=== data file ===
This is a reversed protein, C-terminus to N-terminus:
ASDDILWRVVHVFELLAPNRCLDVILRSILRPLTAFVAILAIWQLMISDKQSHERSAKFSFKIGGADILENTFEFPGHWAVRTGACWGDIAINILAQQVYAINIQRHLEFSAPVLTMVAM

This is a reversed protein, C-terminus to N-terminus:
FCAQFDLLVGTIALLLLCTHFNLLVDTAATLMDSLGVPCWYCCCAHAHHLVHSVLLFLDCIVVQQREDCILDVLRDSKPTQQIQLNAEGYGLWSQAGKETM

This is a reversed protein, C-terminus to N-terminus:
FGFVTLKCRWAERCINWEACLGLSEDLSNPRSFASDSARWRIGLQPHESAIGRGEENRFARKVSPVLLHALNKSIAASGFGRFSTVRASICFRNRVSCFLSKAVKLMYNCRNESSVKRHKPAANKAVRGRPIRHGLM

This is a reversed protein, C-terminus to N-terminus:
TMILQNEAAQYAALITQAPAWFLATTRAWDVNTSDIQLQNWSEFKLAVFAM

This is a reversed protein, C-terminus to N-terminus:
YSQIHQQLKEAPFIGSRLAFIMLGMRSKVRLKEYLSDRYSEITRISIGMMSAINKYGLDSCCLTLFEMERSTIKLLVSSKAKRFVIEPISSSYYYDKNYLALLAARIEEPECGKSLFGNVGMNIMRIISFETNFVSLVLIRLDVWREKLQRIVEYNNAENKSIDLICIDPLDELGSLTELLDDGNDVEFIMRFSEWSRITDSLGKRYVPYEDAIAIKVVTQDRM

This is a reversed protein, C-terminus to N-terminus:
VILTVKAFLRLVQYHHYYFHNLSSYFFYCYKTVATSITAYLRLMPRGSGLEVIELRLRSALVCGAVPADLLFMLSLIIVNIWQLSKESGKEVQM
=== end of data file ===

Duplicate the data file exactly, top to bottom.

This is a reversed protein, C-terminus to N-terminus:
ASDDILWRVVHVFELLAPNRCLDVILRSILRPLTAFVAILAIWQLMISDKQSHERSAKFSFKIGGADILENTFEFPGHWAVRTGACWGDIAINILAQQVYAINIQRHLEFSAPVLTMVAM

This is a reversed protein, C-terminus to N-terminus:
FCAQFDLLVGTIALLLLCTHFNLLVDTAATLMDSLGVPCWYCCCAHAHHLVHSVLLFLDCIVVQQREDCILDVLRDSKPTQQIQLNAEGYGLWSQAGKETM

This is a reversed protein, C-terminus to N-terminus:
FGFVTLKCRWAERCINWEACLGLSEDLSNPRSFASDSARWRIGLQPHESAIGRGEENRFARKVSPVLLHALNKSIAASGFGRFSTVRASICFRNRVSCFLSKAVKLMYNCRNESSVKRHKPAANKAVRGRPIRHGLM

This is a reversed protein, C-terminus to N-terminus:
TMILQNEAAQYAALITQAPAWFLATTRAWDVNTSDIQLQNWSEFKLAVFAM

This is a reversed protein, C-terminus to N-terminus:
YSQIHQQLKEAPFIGSRLAFIMLGMRSKVRLKEYLSDRYSEITRISIGMMSAINKYGLDSCCLTLFEMERSTIKLLVSSKAKRFVIEPISSSYYYDKNYLALLAARIEEPECGKSLFGNVGMNIMRIISFETNFVSLVLIRLDVWREKLQRIVEYNNAENKSIDLICIDPLDELGSLTELLDDGNDVEFIMRFSEWSRITDSLGKRYVPYEDAIAIKVVTQDRM

This is a reversed protein, C-terminus to N-terminus:
VILTVKAFLRLVQYHHYYFHNLSSYFFYCYKTVATSITAYLRLMPRGSGLEVIELRLRSALVCGAVPADLLFMLSLIIVNIWQLSKESGKEVQM